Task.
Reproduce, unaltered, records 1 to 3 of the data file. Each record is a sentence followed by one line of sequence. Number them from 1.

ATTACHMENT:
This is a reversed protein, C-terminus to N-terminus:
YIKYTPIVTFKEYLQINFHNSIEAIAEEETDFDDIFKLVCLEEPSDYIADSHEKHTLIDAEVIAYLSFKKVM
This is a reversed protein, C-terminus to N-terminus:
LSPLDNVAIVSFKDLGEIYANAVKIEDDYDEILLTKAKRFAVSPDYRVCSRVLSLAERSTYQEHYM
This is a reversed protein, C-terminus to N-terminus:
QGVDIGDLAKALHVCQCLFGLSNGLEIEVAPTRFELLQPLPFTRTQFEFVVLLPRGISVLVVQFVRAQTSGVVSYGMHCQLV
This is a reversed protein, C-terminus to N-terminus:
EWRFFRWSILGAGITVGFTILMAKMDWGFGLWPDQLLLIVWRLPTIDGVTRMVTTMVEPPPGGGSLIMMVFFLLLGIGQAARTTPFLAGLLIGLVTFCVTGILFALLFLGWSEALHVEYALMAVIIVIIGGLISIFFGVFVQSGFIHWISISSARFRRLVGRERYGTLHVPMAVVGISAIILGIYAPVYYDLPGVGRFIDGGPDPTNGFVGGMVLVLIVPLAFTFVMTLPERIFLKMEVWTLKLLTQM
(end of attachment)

This is a reversed protein, C-terminus to N-terminus:
YIKYTPIVTFKEYLQINFHNSIEAIAEEETDFDDIFKLVCLEEPSDYIADSHEKHTLIDAEVIAYLSFKKVM
This is a reversed protein, C-terminus to N-terminus:
LSPLDNVAIVSFKDLGEIYANAVKIEDDYDEILLTKAKRFAVSPDYRVCSRVLSLAERSTYQEHYM
This is a reversed protein, C-terminus to N-terminus:
QGVDIGDLAKALHVCQCLFGLSNGLEIEVAPTRFELLQPLPFTRTQFEFVVLLPRGISVLVVQFVRAQTSGVVSYGMHCQLV